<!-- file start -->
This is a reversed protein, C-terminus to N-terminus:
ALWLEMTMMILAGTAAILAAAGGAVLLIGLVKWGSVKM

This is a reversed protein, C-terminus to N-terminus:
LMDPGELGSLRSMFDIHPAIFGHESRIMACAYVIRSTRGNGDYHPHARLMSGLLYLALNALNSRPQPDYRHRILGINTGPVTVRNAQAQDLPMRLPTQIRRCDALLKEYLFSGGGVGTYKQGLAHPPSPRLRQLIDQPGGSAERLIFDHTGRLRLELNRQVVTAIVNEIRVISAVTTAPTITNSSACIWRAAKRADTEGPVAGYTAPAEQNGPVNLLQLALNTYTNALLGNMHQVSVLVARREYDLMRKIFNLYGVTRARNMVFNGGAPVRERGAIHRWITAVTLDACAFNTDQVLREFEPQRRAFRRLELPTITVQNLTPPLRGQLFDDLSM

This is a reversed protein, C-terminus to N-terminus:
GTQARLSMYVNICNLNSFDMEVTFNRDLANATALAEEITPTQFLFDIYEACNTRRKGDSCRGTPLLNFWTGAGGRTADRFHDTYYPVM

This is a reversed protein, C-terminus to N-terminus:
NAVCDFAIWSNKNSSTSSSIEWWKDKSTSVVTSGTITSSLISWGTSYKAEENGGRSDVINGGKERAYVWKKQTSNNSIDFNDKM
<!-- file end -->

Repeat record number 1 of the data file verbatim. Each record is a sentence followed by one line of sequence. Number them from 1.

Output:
This is a reversed protein, C-terminus to N-terminus:
ALWLEMTMMILAGTAAILAAAGGAVLLIGLVKWGSVKM